Documents released Monday, as well as testimony before a congressional committee, suggest a pattern of violations and modest, rather than strict, penalties for the New England Compounding Center (NECC) and its owner, Barry Cadden.
WBUR’s Martha Bebinger joined Morning Edition host Bob Oakes to discuss the records.
In 2002, the state learned of a bad reaction to the steroid — the same one that was tainted with a fungus this summer — and sent inspectors to NECC. What happened from there?
We’re still piecing together all the events, but this appears to have been the first time that state or federal regulators learned of problems related to the production of drugs at NECC. It’s not clear from the records how this complaint was resolved. By 2004, we see the state propose disciplinary action, including three years of probation. But an attorney for the company said such action would be “fatal” for the company, and the state agreed to a series of changes, with outside monitoring instead.
Then in 2006, after another inspection turned up violations including insufficient protection against contamination and no standard written guidelines for operating the equipment, state inspectors proposed a formal reprimand and a three-year probation period for the company. But the state again reached an agreement with NECC that did not result in formal disciplinary action. Why?
We don’t know. What we have is the claim — or you might say another plea from the attorney for NECC — that a reprimand and a three-year probation would destroy the company’s business. This was the same year that federal regulators, the FDA, filed a warning letter with NECC. Did state inspectors accede to the company’s business plea, did they back off because NECC was helping many hospitals deal with a shortage of drugs, did inspectors question their authority? We don’t know. But there was no disciplinary penalty and that meant that the problems did not have to be reported to a national pharmacy organization or to other states with which the company was doing business.
The period from 2002-2006 happens to be the years Mitt Romney served as governor. Is the Patrick administration saying that any lax oversight was Romney’s fault?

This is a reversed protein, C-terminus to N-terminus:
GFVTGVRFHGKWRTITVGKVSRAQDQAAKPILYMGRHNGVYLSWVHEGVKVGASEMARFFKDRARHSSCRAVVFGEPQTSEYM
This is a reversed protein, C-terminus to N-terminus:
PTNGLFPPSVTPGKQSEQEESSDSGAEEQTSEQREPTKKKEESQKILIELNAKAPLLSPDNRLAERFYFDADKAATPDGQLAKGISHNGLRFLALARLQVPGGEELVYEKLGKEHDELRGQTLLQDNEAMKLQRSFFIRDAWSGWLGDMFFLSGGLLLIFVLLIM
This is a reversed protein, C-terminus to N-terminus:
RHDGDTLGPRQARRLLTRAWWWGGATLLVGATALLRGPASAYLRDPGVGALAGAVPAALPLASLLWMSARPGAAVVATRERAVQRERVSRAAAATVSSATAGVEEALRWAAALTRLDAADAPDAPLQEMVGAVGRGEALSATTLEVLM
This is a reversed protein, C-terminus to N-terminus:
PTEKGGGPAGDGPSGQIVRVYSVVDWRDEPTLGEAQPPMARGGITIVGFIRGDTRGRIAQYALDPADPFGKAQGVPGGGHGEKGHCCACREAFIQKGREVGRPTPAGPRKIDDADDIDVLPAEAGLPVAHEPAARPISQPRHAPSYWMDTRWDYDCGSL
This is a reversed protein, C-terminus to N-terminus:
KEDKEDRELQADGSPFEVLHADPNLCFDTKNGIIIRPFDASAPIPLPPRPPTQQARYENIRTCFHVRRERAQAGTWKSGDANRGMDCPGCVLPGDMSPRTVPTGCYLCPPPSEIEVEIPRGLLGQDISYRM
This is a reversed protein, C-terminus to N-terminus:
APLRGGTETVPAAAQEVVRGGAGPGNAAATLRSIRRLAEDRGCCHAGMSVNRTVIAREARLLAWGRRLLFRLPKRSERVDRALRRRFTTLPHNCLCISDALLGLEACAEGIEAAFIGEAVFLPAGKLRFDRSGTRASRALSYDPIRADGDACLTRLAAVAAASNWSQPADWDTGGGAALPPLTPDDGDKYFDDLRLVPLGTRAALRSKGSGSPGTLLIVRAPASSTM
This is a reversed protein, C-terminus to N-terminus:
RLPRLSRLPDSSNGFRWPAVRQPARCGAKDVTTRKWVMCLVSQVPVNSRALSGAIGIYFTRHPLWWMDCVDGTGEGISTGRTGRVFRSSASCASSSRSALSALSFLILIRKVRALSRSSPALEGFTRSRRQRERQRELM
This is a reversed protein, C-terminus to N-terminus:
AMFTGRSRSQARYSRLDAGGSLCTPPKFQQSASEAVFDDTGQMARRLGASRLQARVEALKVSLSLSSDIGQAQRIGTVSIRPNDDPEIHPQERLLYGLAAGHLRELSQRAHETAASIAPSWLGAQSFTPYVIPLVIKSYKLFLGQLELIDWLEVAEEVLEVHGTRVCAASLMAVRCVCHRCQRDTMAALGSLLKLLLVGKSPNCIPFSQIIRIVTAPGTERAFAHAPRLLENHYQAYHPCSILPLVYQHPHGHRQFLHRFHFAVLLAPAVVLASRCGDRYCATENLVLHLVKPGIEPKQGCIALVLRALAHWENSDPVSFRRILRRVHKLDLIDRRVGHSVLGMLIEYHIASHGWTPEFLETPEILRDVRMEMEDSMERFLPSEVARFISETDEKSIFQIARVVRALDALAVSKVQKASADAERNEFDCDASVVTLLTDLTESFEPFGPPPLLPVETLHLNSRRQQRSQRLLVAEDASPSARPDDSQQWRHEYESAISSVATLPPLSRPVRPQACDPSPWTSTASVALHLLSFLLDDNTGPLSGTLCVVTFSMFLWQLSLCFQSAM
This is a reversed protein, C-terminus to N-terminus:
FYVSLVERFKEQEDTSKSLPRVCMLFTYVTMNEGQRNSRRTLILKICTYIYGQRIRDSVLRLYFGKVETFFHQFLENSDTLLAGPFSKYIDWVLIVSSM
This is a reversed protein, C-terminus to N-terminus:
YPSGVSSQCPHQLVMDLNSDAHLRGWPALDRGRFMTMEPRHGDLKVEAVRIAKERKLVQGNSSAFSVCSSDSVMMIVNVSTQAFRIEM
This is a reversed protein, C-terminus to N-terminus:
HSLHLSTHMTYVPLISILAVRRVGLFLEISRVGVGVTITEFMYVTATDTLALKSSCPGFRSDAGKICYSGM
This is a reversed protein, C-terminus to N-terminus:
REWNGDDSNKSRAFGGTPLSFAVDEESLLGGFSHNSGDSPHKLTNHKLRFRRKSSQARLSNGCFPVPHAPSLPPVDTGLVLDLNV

No, not directly. A spokesman for the Patrick administration said that the 2006 consent agreement with NECC was “troubling, to say the least,” and the state is still reviewing records related to that agreement. But of course, the most serious problems by far that have allegedly led to the deaths now of 23 people from fungal meningitis occurred under the watch of the Patrick administration.
We’ve been talking about records from past investigations. Is there anything in these records that explains what happened this summer, when batches of an injectable steroid were allegedly tainted with a fungus that has now caused 23 deaths and made almost 300 people sick?
No, the investigation is ongoing and there’s no word on when it will wrap up. On Capitol Hill, a congressional committee began hearings Monday that are looking back at how and why NECC was allowed to mass produce steroids and other medications, in violation of its state license. The committee is also looking ahead at how laws or the authority of federal regulators should change to prevent any such future tragedies.
And what is the company saying about these past inspections and the current one? The company said in a statement that “NECC worked cooperatively with the Massachusetts Board of Registration in Pharmacy to address to the Board’s satisfaction any issues the were brought to the company’s attention.”
And in response to questions about how prescriptions were filled, the company said: “NECC’s intent has always been to operate in compliance with our licenses in the states where we do business, and we have made our best efforts to be in compliance with all governing laws and regulations during 15 years of providing patients with vital medications.”
Source: NPR Boston at http://www.wbur.org/2012/10/23/records-meningitis